Anti-abortion crusader Scott Lloyd has been removed from the top post at the Office of Refugee Resettlement, a Department of Health and Human Services spokesperson confirms to Rolling Stone. Lloyd, who became infamous for blocking migrant teens in his custody from receiving abortions, is being transferred to HHS’s Center for Faith and Opportunity Initiatives, where he will focus on outreach to community-based and faith-based partners.
HHS Secretary Alex Azar came under mounting pressure to remove Lloyd from the position after internal emails and depositions made public as part of an ACLU lawsuit revealed that Lloyd devoted an outsize share of his time to micromanaging the abortion requests of teen girls in his custody — a tiny fraction of the individuals for which O.R.R. is responsible.
Mary Alice Carter, executive director of Equity Forward, an HHS watchdog that has lobbied for Lloyd’s removal, says she was in disbelief that Lloyd was offered “a transfer and soft landing” after “so many reports of gross incompetence.” Simply moving Lloyd, Carter adds, “does not absolve [HHS of] the need for a full investigation of O.R.R. while he was there, and Congress needs to put oversight and investigation at the top its agenda.”
“Lloyd has permanently tainted the Office of Refugee Resettlement,” Dana Singiser, vice president for government relations at Planned Parenthood Federation of America, said in a statement to Rolling Stone. “Papering over his failure by moving him elsewhere in the federal government isn’t good enough. Lloyd is a national disgrace and he has proven himself unfit to serve in the administration in any capacity.”
It’s unclear what Lloyd’s removal from his post will mean for the ACLU’s ongoing lawsuit with the agency. The civil liberties organization was suing HHS over a policy Lloyd spearheaded as O.R.R. director, under which any girl in O.R.R. custody seeking an abortion needed his personal permission to obtain one.
Whether or not it matters “really depends on if O.R.R. is going to change their policy at all now, and I don’t know the answer to that,” says Brigitte Amiri, the ACLU’s lead lawyer on the case. “Higher-ups really backed him up — fought us tooth on nail on this — but the originator of the policy was Scott Lloyd.”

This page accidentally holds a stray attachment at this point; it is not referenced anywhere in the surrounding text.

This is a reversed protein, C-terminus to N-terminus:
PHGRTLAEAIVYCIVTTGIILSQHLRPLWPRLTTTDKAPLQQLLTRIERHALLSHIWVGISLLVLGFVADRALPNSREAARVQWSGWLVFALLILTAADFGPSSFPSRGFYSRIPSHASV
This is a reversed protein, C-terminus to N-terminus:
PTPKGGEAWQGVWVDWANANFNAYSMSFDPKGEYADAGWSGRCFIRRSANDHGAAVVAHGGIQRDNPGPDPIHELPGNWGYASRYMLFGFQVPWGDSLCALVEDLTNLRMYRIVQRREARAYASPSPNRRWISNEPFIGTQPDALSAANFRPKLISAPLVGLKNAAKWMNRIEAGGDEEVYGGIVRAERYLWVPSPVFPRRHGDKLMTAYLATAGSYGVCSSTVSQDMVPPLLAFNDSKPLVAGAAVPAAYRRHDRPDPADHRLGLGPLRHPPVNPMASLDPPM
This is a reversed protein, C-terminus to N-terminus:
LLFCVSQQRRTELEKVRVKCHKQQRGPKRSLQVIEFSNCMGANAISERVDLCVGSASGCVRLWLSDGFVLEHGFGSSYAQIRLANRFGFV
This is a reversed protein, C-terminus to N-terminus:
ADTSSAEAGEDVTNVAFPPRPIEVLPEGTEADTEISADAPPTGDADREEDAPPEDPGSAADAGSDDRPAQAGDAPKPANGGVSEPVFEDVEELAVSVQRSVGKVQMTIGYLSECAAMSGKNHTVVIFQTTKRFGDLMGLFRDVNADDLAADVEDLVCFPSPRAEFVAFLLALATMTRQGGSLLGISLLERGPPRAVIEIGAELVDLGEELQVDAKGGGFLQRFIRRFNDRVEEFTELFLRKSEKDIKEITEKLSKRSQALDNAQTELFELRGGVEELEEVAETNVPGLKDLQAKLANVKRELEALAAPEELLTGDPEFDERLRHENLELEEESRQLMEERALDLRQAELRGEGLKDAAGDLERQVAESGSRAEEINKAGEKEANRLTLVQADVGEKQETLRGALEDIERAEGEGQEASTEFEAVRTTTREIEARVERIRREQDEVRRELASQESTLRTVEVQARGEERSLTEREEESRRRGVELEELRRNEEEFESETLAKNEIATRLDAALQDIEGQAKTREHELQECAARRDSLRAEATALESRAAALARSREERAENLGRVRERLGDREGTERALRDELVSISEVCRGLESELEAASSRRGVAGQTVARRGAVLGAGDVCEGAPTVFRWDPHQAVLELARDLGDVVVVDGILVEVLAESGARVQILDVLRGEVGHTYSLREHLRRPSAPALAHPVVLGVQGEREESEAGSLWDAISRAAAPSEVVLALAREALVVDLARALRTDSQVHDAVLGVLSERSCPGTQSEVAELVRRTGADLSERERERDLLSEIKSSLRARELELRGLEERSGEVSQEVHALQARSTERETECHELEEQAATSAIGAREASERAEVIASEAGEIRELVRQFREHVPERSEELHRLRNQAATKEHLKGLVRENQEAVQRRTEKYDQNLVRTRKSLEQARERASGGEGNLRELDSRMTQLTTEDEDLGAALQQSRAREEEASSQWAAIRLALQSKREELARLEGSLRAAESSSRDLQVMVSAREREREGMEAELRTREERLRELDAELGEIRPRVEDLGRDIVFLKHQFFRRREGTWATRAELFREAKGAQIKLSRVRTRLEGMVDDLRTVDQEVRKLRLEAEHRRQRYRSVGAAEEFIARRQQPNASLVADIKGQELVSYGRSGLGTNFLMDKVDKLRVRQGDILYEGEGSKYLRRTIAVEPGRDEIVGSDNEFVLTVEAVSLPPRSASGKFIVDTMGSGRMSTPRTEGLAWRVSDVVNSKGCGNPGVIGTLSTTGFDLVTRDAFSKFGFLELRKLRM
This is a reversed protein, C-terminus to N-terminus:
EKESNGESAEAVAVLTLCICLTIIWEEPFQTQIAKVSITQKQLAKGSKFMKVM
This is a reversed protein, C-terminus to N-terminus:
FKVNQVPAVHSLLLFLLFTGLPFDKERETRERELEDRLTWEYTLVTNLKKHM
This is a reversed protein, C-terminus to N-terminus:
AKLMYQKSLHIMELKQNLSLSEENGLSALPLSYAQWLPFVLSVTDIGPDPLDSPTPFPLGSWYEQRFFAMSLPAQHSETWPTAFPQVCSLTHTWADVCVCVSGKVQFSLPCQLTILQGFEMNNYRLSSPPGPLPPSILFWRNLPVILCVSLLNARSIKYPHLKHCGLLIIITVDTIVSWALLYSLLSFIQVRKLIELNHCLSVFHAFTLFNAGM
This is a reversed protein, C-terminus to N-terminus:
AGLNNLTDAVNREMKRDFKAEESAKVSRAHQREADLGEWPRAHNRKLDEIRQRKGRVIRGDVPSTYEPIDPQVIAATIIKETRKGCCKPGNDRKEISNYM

Amiri added that she did feel “a sense of relief that he is no longer going to be in a position to get sensitive information about pregnant minors’ conditions.” (Although a court order suspended the policy, Lloyd was still in a position to receive information about the young girls in his care, including their name, location and number of weeks gestation.)
An HHS spokesperson did not say who would replace Lloyd at O.R.R. but Carter says she hopes whoever it is has the experience in refugee resettlement. Lloyd himself had virtually none when he was installed in the role.
“Given the fact that there are still hundreds of children in O.R.R. custody separated from their parents, it would be good to see someone who can move expediently to get them reunited,” Carter says. (Lloyd was at least partially to blame for the federal government’s failure to keep track of the children separated from their parents at the border under the Trump administration’s maligned “zero tolerance” policy.)
Lloyd’s background — he worked to push anti-abortion legislation at the Catholic fraternal organization the Knights of Columbus before joining O.R.R. — will be of use in his new role at the Center for Faith and Opportunity Initiatives.
Through a spokesperson, Shannon Royce, director of Center for Faith and Opportunity Initiatives, said she was “thrilled to have Scott join our team and bring his relationships and expertise to bear in serving the needs of our communities.”
In a statement distributed by HHS, Lloyd said “he was excited to take on this new challenge.”